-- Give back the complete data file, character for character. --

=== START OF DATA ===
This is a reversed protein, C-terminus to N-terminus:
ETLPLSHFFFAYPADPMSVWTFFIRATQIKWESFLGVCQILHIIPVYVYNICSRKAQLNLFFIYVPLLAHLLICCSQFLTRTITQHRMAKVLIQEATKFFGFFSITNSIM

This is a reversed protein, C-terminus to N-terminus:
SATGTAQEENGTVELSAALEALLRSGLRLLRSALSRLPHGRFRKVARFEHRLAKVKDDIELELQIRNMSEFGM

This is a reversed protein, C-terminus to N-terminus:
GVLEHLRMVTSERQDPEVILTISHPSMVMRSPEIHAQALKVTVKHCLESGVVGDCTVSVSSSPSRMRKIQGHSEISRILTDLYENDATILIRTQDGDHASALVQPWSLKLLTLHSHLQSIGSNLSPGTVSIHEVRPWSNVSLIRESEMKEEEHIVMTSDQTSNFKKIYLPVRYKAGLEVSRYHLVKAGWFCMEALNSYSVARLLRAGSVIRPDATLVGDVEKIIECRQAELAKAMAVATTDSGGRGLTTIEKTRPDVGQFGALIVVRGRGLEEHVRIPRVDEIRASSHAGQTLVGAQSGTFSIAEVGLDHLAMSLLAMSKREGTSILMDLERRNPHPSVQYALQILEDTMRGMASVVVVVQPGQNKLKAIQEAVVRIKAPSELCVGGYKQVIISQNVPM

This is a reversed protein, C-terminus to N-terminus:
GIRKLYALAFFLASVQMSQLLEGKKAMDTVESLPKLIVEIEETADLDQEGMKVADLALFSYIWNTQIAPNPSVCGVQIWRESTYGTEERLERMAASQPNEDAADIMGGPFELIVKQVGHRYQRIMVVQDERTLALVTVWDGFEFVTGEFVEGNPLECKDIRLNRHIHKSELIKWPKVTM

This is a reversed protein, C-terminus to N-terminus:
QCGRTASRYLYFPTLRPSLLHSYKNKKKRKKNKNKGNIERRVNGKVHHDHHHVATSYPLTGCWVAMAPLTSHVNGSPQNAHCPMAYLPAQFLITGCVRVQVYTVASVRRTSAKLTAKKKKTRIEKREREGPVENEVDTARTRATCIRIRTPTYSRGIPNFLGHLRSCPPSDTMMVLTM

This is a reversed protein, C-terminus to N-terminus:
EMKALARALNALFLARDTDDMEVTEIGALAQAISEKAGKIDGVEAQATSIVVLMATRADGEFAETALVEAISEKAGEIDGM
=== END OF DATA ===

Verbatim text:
This is a reversed protein, C-terminus to N-terminus:
ETLPLSHFFFAYPADPMSVWTFFIRATQIKWESFLGVCQILHIIPVYVYNICSRKAQLNLFFIYVPLLAHLLICCSQFLTRTITQHRMAKVLIQEATKFFGFFSITNSIM

This is a reversed protein, C-terminus to N-terminus:
SATGTAQEENGTVELSAALEALLRSGLRLLRSALSRLPHGRFRKVARFEHRLAKVKDDIELELQIRNMSEFGM

This is a reversed protein, C-terminus to N-terminus:
GVLEHLRMVTSERQDPEVILTISHPSMVMRSPEIHAQALKVTVKHCLESGVVGDCTVSVSSSPSRMRKIQGHSEISRILTDLYENDATILIRTQDGDHASALVQPWSLKLLTLHSHLQSIGSNLSPGTVSIHEVRPWSNVSLIRESEMKEEEHIVMTSDQTSNFKKIYLPVRYKAGLEVSRYHLVKAGWFCMEALNSYSVARLLRAGSVIRPDATLVGDVEKIIECRQAELAKAMAVATTDSGGRGLTTIEKTRPDVGQFGALIVVRGRGLEEHVRIPRVDEIRASSHAGQTLVGAQSGTFSIAEVGLDHLAMSLLAMSKREGTSILMDLERRNPHPSVQYALQILEDTMRGMASVVVVVQPGQNKLKAIQEAVVRIKAPSELCVGGYKQVIISQNVPM

This is a reversed protein, C-terminus to N-terminus:
GIRKLYALAFFLASVQMSQLLEGKKAMDTVESLPKLIVEIEETADLDQEGMKVADLALFSYIWNTQIAPNPSVCGVQIWRESTYGTEERLERMAASQPNEDAADIMGGPFELIVKQVGHRYQRIMVVQDERTLALVTVWDGFEFVTGEFVEGNPLECKDIRLNRHIHKSELIKWPKVTM

This is a reversed protein, C-terminus to N-terminus:
QCGRTASRYLYFPTLRPSLLHSYKNKKKRKKNKNKGNIERRVNGKVHHDHHHVATSYPLTGCWVAMAPLTSHVNGSPQNAHCPMAYLPAQFLITGCVRVQVYTVASVRRTSAKLTAKKKKTRIEKREREGPVENEVDTARTRATCIRIRTPTYSRGIPNFLGHLRSCPPSDTMMVLTM

This is a reversed protein, C-terminus to N-terminus:
EMKALARALNALFLARDTDDMEVTEIGALAQAISEKAGKIDGVEAQATSIVVLMATRADGEFAETALVEAISEKAGEIDGM